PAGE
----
UK contributor Timothy Ogu recounts his last-minute experience on-set at English rapper Gigg's music video shoot in East London.
“You want to come through to Giggs’ music video shoot today?”
I was currently stood on a street corner in East London after just finishing work casually catching up on social media, texts, unnecessary app alerts and missed calls. Then one call completely obliterated the Pasta Bake I had planned and all of a sudden I was grabbing all my equipment as quickly as I could.
After a mad rush home and a Jamaican Mojito digested (I may have met a friend briefly before I met Giggs, I’m sorry!) I was ready to see the self-confessed hardest talking rapper in the UK industry.
Giggs is an enigma in the industry to many, with his unique style meaning that he always causes confusion to fans trying to bracket him as either a Grime or Hip Hop artist. Although one thing is for certain when you discuss Giggs’ musical content, energy and clarity flows through every track. After listening to him you will either be bobbing your head at a ferocious tempo or be told a story so clear that you reenact the scene yourself.
With a decisive rhetoric that doesn’t leave much for room thought and his new 14-track long album titled ‘Landlord’, discussing everything from the inevitable encounters with the opposite sex to stories about being on the roads of the capital, Giggs never seems fazed by topic or instrumental as he shows his versatility as an artist throughout ‘Landlord.’
His comfort with his music was also replicated with his stage presence; he strode onto the stage comfortably, immediately commanding everyone to get up on his or her feet. “We are here to party, everybody up!”
The classics then rolled off one by one: “The Blow Back,” “Whippin Excursion,” “Man Don’t Care,” “The Process…” each one causing the crowd to go into hysterics with the only thing truly stopping me being my camera in hand. But the energy was infectious and I was truly starting to see why Giggs has lasted so long in a genre that has seen many artists imitate a balloon that has not been tied.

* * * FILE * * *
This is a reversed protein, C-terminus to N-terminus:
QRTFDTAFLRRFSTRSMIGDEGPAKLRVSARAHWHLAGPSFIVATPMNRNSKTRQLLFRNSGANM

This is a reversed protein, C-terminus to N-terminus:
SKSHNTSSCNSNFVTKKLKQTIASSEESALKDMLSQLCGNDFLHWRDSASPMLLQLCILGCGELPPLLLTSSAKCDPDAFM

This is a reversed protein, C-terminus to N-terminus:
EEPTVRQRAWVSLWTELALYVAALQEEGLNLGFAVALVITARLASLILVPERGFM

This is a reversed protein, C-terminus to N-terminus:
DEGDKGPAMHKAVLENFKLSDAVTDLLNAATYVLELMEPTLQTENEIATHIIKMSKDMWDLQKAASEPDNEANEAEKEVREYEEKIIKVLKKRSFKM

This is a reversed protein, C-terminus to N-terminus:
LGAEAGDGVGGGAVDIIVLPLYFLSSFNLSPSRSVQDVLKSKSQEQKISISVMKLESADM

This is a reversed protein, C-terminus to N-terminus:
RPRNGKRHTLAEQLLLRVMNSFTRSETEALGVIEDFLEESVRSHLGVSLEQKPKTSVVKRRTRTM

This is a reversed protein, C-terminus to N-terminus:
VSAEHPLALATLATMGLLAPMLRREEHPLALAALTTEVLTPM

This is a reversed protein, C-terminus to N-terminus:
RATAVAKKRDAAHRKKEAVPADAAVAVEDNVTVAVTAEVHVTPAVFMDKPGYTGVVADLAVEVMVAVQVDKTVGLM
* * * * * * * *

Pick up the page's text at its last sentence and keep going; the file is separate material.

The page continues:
From women dancing as if they were they were the main start in a music video to men sweating after taking “Whippin Excursion” a bit too seriously, enjoyment reverberated around the room just as quickly as the bass did. Giggs made sure everyone was welcome that night by circling the venue numerous times with Donaeo as they performed and shot different scenes for their track “Lock Doh”. (A physical thank you for everyone that turned up to this celebration.
After the hysteria that surrounded him, I managed to catch Giggs for a quick word to get his views on his album, the party and the current scene of UK music. “Man is grateful.” At first, I left wishing he gave me more, but in the Uber home I realised that nothing more was needed. Giggs arose in a time where anything associated with Grime and Hip-Hop was subdued by the main media outlets for the apparent protection of others, now one of the pioneers of UK’s urban music just turned “Everyman Screen on the Green” cinema into a his own house party.
Photography and Text by Timothy Ogu